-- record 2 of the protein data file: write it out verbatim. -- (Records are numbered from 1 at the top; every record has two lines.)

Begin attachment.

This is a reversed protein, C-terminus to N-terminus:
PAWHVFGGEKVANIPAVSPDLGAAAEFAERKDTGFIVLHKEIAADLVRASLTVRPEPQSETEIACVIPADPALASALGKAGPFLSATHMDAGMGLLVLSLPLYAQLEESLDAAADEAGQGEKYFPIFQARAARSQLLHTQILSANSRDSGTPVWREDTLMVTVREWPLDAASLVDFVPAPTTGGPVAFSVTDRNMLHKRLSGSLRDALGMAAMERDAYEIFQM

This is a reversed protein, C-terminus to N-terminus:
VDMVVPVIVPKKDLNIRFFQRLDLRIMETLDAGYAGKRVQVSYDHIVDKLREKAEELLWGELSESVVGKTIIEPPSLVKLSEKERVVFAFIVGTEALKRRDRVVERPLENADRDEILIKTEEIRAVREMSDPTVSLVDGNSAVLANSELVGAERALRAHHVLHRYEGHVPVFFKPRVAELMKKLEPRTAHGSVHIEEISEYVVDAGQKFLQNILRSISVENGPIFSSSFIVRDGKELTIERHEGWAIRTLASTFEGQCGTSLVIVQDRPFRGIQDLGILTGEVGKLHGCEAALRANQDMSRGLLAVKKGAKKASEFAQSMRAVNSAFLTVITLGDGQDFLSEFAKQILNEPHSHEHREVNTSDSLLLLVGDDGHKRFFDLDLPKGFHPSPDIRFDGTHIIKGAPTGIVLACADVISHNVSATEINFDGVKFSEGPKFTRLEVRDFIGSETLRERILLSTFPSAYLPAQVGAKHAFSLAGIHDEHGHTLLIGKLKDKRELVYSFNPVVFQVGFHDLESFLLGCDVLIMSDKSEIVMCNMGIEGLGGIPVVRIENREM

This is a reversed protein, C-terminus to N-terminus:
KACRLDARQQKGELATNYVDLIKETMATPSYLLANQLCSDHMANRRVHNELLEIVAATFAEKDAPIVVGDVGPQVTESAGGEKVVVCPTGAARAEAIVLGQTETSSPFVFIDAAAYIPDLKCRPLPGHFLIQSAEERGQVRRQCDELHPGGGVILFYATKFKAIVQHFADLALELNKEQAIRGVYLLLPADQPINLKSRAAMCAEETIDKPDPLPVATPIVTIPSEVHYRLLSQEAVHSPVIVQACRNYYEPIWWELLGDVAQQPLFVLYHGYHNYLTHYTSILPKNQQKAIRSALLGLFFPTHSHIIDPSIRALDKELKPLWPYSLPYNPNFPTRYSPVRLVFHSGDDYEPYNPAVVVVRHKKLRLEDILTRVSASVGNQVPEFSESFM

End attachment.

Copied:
This is a reversed protein, C-terminus to N-terminus:
VDMVVPVIVPKKDLNIRFFQRLDLRIMETLDAGYAGKRVQVSYDHIVDKLREKAEELLWGELSESVVGKTIIEPPSLVKLSEKERVVFAFIVGTEALKRRDRVVERPLENADRDEILIKTEEIRAVREMSDPTVSLVDGNSAVLANSELVGAERALRAHHVLHRYEGHVPVFFKPRVAELMKKLEPRTAHGSVHIEEISEYVVDAGQKFLQNILRSISVENGPIFSSSFIVRDGKELTIERHEGWAIRTLASTFEGQCGTSLVIVQDRPFRGIQDLGILTGEVGKLHGCEAALRANQDMSRGLLAVKKGAKKASEFAQSMRAVNSAFLTVITLGDGQDFLSEFAKQILNEPHSHEHREVNTSDSLLLLVGDDGHKRFFDLDLPKGFHPSPDIRFDGTHIIKGAPTGIVLACADVISHNVSATEINFDGVKFSEGPKFTRLEVRDFIGSETLRERILLSTFPSAYLPAQVGAKHAFSLAGIHDEHGHTLLIGKLKDKRELVYSFNPVVFQVGFHDLESFLLGCDVLIMSDKSEIVMCNMGIEGLGGIPVVRIENREM